Once we stepped in to explore the world of solar cookers it did not take us long to realize that it is a subject that holds the fascination of many, and rightly so! Just consider this: what would our customers say if they had an option for using a cooking device which: when handled with care, will last 15 years or more; is highly versatile and easily transportable; has no moving part in it to go wrong; needs very little maintenance; entails no running cost; and is environment friendly.


It would be unwise for us to assume that the rural market as a whole can be served by a single offer or a single product-price-promotion combination because rural consumers are not homogenous as far as economic conditions, literacy, lifestyles or buying behaviours are concerned. We have analysed our rural consumers in depth and therefore have selected relevant segments as our target markets by using several bases:

Geographic segmentation:

India is a country with diversed and varied climatic as well as regional distinctions because of which a product which works on the solar energy would not be feasible in a few states of India. Keeping this factor in mind we have segmented our consumers accordingly. The regions on which we will be concentrating are west, south and central India. Village size would be 5000 and above. The density of our area coverage is rural as well as semi rural areas.

Demographic segmentation:

India, a country wherein people belonging to all income standards, occupations, purchasing power reside. Hence these variables have influenced our decision. Both male as well as female members of the family whose income would range from Rs. 2000 per month or more because w have designed our price range in such a way that it is economical and affordable for agricultural as well as non agricultural families.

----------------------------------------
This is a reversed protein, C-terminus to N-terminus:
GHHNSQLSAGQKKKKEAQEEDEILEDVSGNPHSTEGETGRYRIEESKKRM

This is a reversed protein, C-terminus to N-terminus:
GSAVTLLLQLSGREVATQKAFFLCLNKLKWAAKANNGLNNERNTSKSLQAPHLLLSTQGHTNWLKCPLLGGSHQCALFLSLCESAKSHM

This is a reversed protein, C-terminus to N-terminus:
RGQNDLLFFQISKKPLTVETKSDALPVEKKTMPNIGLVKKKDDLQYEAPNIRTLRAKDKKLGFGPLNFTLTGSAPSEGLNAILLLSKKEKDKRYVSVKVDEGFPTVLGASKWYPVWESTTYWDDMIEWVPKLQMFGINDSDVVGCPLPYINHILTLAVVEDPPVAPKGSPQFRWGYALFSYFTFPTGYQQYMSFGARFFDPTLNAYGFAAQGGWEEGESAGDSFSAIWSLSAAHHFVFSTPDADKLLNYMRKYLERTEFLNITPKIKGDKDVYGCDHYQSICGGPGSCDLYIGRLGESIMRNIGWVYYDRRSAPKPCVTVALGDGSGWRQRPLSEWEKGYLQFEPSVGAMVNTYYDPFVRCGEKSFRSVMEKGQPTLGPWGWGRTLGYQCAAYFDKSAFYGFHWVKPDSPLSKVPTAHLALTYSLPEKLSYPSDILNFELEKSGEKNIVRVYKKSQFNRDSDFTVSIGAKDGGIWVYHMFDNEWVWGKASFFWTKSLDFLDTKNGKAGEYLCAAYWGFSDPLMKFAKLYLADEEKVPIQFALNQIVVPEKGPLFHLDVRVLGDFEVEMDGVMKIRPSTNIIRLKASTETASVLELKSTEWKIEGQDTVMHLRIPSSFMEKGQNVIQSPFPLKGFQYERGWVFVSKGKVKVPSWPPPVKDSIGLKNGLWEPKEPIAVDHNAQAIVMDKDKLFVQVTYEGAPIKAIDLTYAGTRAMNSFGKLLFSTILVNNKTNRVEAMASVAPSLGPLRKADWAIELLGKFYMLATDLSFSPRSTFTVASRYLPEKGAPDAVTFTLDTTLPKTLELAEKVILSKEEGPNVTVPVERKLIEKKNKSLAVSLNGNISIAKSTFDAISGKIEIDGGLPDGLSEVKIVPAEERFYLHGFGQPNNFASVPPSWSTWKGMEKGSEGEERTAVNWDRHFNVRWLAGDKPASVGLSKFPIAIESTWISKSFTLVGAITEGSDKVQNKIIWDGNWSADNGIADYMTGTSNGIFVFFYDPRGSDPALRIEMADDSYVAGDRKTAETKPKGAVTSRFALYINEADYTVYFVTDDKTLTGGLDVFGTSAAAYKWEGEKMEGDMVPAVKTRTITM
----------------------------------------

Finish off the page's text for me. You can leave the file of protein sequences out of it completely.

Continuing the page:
As marketers we have taken into consideration the fact that the rural consumer is governed by certain motives while buying a product. We have successfully decided as to how and around what parameters the product offered is going to be placed before our target consumers. A product cannot be ‘Everything for everyone. It has to be something for someone.’ We have taking into consideration some special needs of the market and the product e.g. a unique feature wherein our solar cookers work even on the days when the sun doesn’t shine brightly and in the night.


We, Anmol electronics, have carefully examined all the methods by which we can make the product more affordable to the rural customer. Keeping various factors in mind such as adopting simple packaging by avoiding sophisticated packaging etc have successfully helped in designing “ cheap price” for our product. In order to be successful in rural market we have carefully selected our pricing method.
Since the profitability of a company is determined by the pricing strategy of the company its main objective is to increase sales volume and in order to achieve this pricing plays a crucial role. Thus, we have adopted COST-PLUS PRICING method because it suits our product and and is more prevelant as per our objective i.e. to incur the cost of the product, distribution expenses, and also a small profit margin.
Solar Cooker is a low cost, simple, labour saving and easily manageable solution for cooking food. Tata Energy Research Institute (TERI) in one of our organisations which has supported the concept of cooking with solar energy. At the micro level it facilitates financial savings while at the macro level it helps in conserving the natural resources like fuel wood and also decreasing the greenhouse effect.
We have arrived to the price of our products after taking into consideration the purchasing power of the customer and also the cost involved in manufacturing, distribution and promotion of the product.
Market Segmentation of Indian Rural Market
The Indian rural market can be segmented on the following basis:

|[pic] |

Rural Rich Consumers (Parabolic Cooker)
The rural rich consumers can be estimated on the basis of land owned by them. They occupy major portion of the land (in acres) in their locality. They engage in agriculture and allied activities. They hold important positions in their places. They may be a member of political party or may be having the support of political party. They give employment opportunities in their field for other peoples in their locality. They enjoy huge surplus of disposable income.
Parabolic cookers focus sunlight into a single point and cook fast at high temperatures. They need frequent adjustment and supervision for safe operation. They are especially useful for large-scale institutional cooking. The price of this cooker is the highest which can be easily affordable by this segment of the rural market.